Hanza Live Plant (Boscia senegalensis)
Boscia senegalensis is an evergreen shrub or tree native to Africa - Senegal and Mauritania east through the Sahel to Egypt, Somalia and Kenya. It commonly known as hanza, is a member of the family Capparaceae. The plant originated from West Africa. Still a traditional food plant in Africa, this little-known fruit has potential to improve nutrition, boost food security, foster rural development and support sustainable landcare. It is widely exploited for its fruits and seeds, whilst also providing medicines and a source of materials.
The yellow cherry-sized berries (up to 15mm in diameter) are borne in clusters. When newly ripe, their rather sweet pulp is translucent and jelly-like. However, in the desiccating air it quickly dries out, turning into something not unlike caramel before ending up a brittle, brown, and quite sugary solid. Despite its good taste, this toffee-like treat is difficult to separate from the seed. Besides being eaten fresh, the ripe fruits are often boiled. The juice is sometimes extracted, filtered, and boiled down into a semisolid, which is commonly mixed with millet and curdled milk to make cakes.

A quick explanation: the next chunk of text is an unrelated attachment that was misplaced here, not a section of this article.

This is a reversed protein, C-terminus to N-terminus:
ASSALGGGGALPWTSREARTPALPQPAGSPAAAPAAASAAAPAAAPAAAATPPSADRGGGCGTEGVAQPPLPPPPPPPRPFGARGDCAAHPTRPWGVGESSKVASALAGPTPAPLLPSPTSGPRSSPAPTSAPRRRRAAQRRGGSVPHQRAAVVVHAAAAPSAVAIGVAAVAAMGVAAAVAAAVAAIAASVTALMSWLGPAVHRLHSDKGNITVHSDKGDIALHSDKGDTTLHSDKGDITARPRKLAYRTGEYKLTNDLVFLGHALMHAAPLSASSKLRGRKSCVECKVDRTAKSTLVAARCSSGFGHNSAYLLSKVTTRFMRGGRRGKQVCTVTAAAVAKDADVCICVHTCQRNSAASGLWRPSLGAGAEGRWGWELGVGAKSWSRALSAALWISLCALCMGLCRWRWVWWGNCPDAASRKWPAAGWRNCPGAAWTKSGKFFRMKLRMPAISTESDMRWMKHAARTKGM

Common Name: Aizen, Hanza, Mukheit, Bere, Ngigil, mandiarha
Botanical Name: Boscia senegalensis
Bloom Time/Fruiting: 4 to 5 Years
Maintenance Required: Moderate